During the early stages of the COVID-19 pandemic, public health personnel were subjected to widespread harassment.
During the first 11 months of the pandemic, from March 2020 to January 2021, researchers at the Johns Hopkins Bloomberg School of Public Health identified 1,499 distinct claims of harassment throughout local health departments in the United States, according to a new study.
The investigation also discovered that more than half of the local public health agencies polled (57%) had been harassed.
Furthermore, the survey discovered that 222 public health officers quit their posts across state and municipal health agencies during this time period. Over one-third of those who left—36 percent—were officials who had been harassed in some way.
The study, which will be published online on March 17 in the American Journal of Public Health, gives context to public health experts’ exits during the early stages of the pandemic. The findings highlight the need of putting worker safety and well-being first in health departments and public health systems, particularly during times of crisis and conflict.
“This is a call to action for the field to prioritize the long-term safeguarding of our public health workforce,” says Beth Resnick, DrPH, assistant dean for Practice and Training and senior scientist in the Bloomberg School’s Department of Health Policy and Management.
“Taking care of the employees must be a core component of the public health infrastructure that does not end with the pandemic.”
The public health system in the United States is based on a network of local and state officials that work together to promote and preserve public health. There are around 2,500 local and state public health departments in the United States, according to estimates.
The pandemic, which involved a novel virus about which nothing was known and for which no therapies or vaccines were available at the time, posed significant challenges for public health authorities.
Threats and harassment have been documented, resulting in lower job satisfaction and burnout among public health personnel. Harassment and departures have continued beyond the research period, and they are occurring at a time when sound public health counsel and leadership are most required.
The researchers used two key sources for their research: a survey and media stories. The 1,499 harassment complaints were discovered through a survey of local public health departments performed by the National Association of County and City Health Officials (NACCHO) from October 2020 to February 2021.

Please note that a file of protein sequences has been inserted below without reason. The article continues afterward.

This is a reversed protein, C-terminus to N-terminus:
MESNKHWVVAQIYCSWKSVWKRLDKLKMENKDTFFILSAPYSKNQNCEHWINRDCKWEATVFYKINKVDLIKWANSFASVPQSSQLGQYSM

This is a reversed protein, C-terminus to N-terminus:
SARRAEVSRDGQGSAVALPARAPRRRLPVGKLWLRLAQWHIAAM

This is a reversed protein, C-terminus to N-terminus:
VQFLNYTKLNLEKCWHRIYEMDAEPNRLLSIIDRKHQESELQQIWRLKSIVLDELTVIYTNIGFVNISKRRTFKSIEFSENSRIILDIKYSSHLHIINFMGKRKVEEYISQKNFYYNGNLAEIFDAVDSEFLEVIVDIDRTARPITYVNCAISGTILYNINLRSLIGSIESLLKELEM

To learn more about the exits, the researchers looked at media publications. In addition to media stories, the researchers looked at auxiliary resources such as news announcements from public health departments, social media accounts, meeting minutes from local boards of health, and personal conversations with journalists and health department personnel.
The researchers looked at responses to a NACCHO Forces of Change survey module on harassment from 583 local U.S. departments. A total of 1,499 incidences of harassment targeting leadership or personnel were reported by more than half of the local health departments that responded (57 percent, 335 departments).
Social media harassment was the most commonly reported form of harassment among the 583 local health departments surveyed, with 296 local health departments reporting it. There were 194 cases that targeted local health department executives specifically.
In addition, the researchers looked at media reports of 256 actual or threatened departures of state and municipal health officials, including 120 resignations. The departures affected 48 state health department officials and 174 local health department employees across 42 states in the United States.
The researchers used content analysis of media reports, extra resources, and input from public health practitioners to acquire a sense of the impact of harassment and departures on the public health workforce. The research team discovered five consistent themes across health officials’ experiences: underappreciation, underfunding, villainization, politics, and disillusionment.
Training public health officials on how to respond to political and societal conflict, improving professional support systems, providing employee support, investing in long-term public health staffing and infrastructure, and establishing sound incident reporting systems, according to the authors, are all important factors in reducing acts of harassment against public health officials and supporting officials when they do occur.
“No public health practitioner should feel devalued, unsafe, or have doubts about their work’s essential goal and purpose,” says Resnick. “To support these critical workers and leaders, we need to do better and emphasize worker well-being and safety by enacting policies that prevent undermining, ostracizing, and intimidating actions.”
Julie Ward, Elizabeth Stone, Paulani Mui, and Beth Resnick wrote “Pandemic-related workplace violence and its impact on public health officials, March 2020-January 2021.”